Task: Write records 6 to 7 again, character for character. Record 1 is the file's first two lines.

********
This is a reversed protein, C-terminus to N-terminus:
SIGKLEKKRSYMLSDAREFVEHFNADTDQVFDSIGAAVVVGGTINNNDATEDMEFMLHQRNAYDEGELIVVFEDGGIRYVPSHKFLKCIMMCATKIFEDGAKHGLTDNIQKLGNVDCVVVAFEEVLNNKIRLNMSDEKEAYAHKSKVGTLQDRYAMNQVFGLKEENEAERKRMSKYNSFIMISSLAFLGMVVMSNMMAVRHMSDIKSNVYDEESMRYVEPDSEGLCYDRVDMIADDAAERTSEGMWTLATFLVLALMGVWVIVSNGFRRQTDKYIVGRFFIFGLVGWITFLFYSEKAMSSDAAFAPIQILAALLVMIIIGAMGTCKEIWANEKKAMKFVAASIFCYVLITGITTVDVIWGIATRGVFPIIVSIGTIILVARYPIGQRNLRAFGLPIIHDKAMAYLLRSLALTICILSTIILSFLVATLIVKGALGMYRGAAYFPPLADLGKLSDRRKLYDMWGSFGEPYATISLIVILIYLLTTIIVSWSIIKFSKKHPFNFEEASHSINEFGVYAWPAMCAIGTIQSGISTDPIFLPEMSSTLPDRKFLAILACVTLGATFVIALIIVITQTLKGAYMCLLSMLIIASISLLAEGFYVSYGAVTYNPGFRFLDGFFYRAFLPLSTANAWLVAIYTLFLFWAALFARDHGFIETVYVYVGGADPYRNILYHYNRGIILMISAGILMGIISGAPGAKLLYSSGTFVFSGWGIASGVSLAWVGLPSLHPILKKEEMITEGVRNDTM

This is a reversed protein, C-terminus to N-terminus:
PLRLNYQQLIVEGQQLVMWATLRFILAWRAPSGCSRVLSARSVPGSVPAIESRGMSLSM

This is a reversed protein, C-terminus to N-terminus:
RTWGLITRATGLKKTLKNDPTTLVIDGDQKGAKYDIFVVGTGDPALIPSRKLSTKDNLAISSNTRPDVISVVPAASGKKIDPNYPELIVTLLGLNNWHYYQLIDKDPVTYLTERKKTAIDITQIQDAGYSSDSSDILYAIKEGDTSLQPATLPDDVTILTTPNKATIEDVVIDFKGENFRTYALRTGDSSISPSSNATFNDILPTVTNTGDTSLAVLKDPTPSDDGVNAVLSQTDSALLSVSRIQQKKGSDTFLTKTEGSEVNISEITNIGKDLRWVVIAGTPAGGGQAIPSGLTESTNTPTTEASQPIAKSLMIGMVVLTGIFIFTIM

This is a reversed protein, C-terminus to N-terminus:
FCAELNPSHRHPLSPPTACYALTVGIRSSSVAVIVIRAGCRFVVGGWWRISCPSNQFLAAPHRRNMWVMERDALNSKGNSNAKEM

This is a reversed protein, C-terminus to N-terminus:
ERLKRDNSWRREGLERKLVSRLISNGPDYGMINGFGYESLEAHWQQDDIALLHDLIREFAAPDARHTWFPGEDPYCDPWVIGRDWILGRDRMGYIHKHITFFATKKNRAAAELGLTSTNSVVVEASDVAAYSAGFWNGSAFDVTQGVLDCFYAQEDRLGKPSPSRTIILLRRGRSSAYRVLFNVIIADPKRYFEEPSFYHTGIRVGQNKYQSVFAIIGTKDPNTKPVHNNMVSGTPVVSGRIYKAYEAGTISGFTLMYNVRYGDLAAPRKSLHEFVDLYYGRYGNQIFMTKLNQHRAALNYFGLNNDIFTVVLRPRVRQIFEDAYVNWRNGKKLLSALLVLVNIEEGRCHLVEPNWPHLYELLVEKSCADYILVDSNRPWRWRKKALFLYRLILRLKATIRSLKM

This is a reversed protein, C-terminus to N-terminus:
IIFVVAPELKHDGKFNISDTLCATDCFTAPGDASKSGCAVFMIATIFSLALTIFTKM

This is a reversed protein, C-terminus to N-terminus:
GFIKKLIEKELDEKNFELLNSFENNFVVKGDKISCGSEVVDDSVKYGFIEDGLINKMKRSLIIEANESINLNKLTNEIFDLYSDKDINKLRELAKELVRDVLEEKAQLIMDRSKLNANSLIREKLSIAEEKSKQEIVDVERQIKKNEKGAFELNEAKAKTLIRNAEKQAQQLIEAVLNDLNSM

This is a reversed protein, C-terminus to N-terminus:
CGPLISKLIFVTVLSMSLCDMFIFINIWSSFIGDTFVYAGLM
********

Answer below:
This is a reversed protein, C-terminus to N-terminus:
IIFVVAPELKHDGKFNISDTLCATDCFTAPGDASKSGCAVFMIATIFSLALTIFTKM

This is a reversed protein, C-terminus to N-terminus:
GFIKKLIEKELDEKNFELLNSFENNFVVKGDKISCGSEVVDDSVKYGFIEDGLINKMKRSLIIEANESINLNKLTNEIFDLYSDKDINKLRELAKELVRDVLEEKAQLIMDRSKLNANSLIREKLSIAEEKSKQEIVDVERQIKKNEKGAFELNEAKAKTLIRNAEKQAQQLIEAVLNDLNSM